Dr. med. Dirk Manski



 You are here: Urology Textbook > Kidneys > Renal cell carcinoma > Diagnosis


Renal Cell Carcinoma: Diagnostic Work-Up

Basic Investigations for Renal Tumor:

The following studies are always indicated for a suspected renal tumor (Riccabona et al, 2003):

Laboratory tests:

Ultrasound Imaging:

Renal cell cancer usually presents as a hypoechoic or isoechoic tumor of the kidney. The tumor may be located in the renal sinus or exophytic in the perirenal tissue [fig. ultrasound imaging of renal cell carcinoma]. Lesions of the kidney suspicious for renal cell cancer are further investigated with abdominal computed tomography (with contrast media) or alternatively with MRI of the kidney.

The liver should be examined for liver metastases. In advanced tumors, Doppler ultrasound imaging may reveal a thombus in the renal vein or vena cava inferior.


Ultrasound imaging of renal cell carcinoma (pT1)

Ultrasound imaging of a large renal cell carcinoma


Abdominal Computed Tomography:

Abdominal computed tomography is the diagnostic procedure of choice for the diagnosis of renal cell carcinoma if a renal tumor is present [fig. renal cell carcinoma in CT and large RCC with vena cava thrombus]. Abdominal CT provides sufficient information for the dignity of the renal tumor, preoperative staging, presence of vein thrombus, renal function of the contralateral kidney and if lymphadenopathy is present. Lymph nodes of more than 1 cm in diameter are suspicious for lymph node metastasis.


Abdominal CT of a pT3a renal cell carcinoma: horizontal plane (left image) and frontal plane (right image): left-sided advanced renal cell carcinoma with infiltration into the renal vein. With kind permission of Dr. G. Antes, Kempten.
figure Abdominal CT of a pT3a renal cell carcinoma

MR Imaging:

MRI is indicated for patients with suspected renal tumor and if renal failure or contraindications for contrast media are present. MRI may be also useful for doubtful findings in computed tomography or for exact diagnosis of the cranial extension of a vena cava thrombus.

Chest X-Ray or CT-Thorax:

A chest radiograph is the minimal standard for detecting lung metastases. A CT-Thorax is mandatory for patients with pathological findings in chest x-ray. CT-Thorax is also useful as a primary diagnostic tool in advanced renal cell carcinoma of for patients with pulmonary complaints.

Investigations Reserved for Special Situations:

Venography or transesophageal ultrasound:

Indicated just before surgical treatment of a renal cell carcinoma with thrombus in the vena cava to detect the exact cranial extension of the thrombus.

Bone scan:

A bone scan is indicated in advanced renal cell carcinoma with elevated AP, with bone pain or metastases in other locations.

Positron emission tomography:

PET has not demonstrated any benefit in the diagnosis of renal cell carcinoma. Current guidelines do not recommend PET for imaging, even for advanced tumors.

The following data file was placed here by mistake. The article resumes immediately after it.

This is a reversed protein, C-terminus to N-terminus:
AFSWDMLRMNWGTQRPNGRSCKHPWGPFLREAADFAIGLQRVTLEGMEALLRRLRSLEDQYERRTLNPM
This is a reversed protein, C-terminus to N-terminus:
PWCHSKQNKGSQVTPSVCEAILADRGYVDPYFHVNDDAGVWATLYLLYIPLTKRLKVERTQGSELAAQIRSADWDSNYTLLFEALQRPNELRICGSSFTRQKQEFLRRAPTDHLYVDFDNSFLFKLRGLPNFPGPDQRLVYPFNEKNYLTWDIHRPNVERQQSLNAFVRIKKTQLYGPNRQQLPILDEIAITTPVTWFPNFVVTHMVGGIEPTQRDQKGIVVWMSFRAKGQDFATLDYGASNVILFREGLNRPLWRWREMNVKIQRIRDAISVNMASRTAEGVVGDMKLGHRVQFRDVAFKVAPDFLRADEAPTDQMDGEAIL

Fine needle biopsy:

Biopsy of renal masses is indicated if abscess, lymphoma or metastasis are suspected or if a histological confirmation of an advanced tumor is needed for targeted therapy. False negative histology may occur in 5–15%. Complications of the biopsy are bleeding, infection, arteriovenous fistula or pneumothorax. Serious complications or tumor contamination of the needle tract are rare.

Prevention (early detection) of renal cell carcinoma

Due to the low incidence of renal cell carcinoma and the high prevalence of harmless benign renal tumors, regular screening of the general population is not recommended. Screening should be offered to the following risk groups: patients with end-stage renal disease, tuberous sclerosis, Hippel-Lindau disease or cystic kidney disease.

Differential Diagnosis of a Renal Mass

The compilation is modified from [Campbell 2007].

Inflammatory renal tumors:

Abscess, xanthogranulomatous pyelonephritis, infected renal cyst, tuberculosis, rheumatic diseases with granulomas

Renal tumors of mature renal parenchyma:

Adenoma, renal cell carcinoma

Renal tumors of immature renal parenchyma:

Wilms tumor, sarcoma

Renal tumors of the renal pelvis:

Papillomas, transitional cell carcinoma, squamous cell carcinoma, adenocarcinoma

Cystic renal tumors:

Simple or complex renal cyst, parapelvic renal cysts, benign multilocular renal cyst, caliceal diverticula, cystic nephroma, polycystic kidney disease, non Hippel-Lindau disease, tuberous sclerosis, lymph cysts.

renal tumors of the vascular system:

Hemangioma, hamartoma, lymphangioma, angiomyolipoma

Renal tumors of the nervous system:

Neuroblastoma, sympathicoblastoma, schwannoma.

Mesenchymal renal tumors:

Fibroma, fibrosarcoma, lipoma, liposarcoma, leiomyoma, leiomyosarcoma

Perirenal renal tumors:

Retroperitoneal sarcoma and other mesenchymal tumors, teratoma, neuroblastoma, lymphoma, lymph node metastases of e.g. testicular tumors.

Renal metastases:

Lung cancer, breast cancer, gastrointestinal cancers, malignant melanoma, lymphoma.







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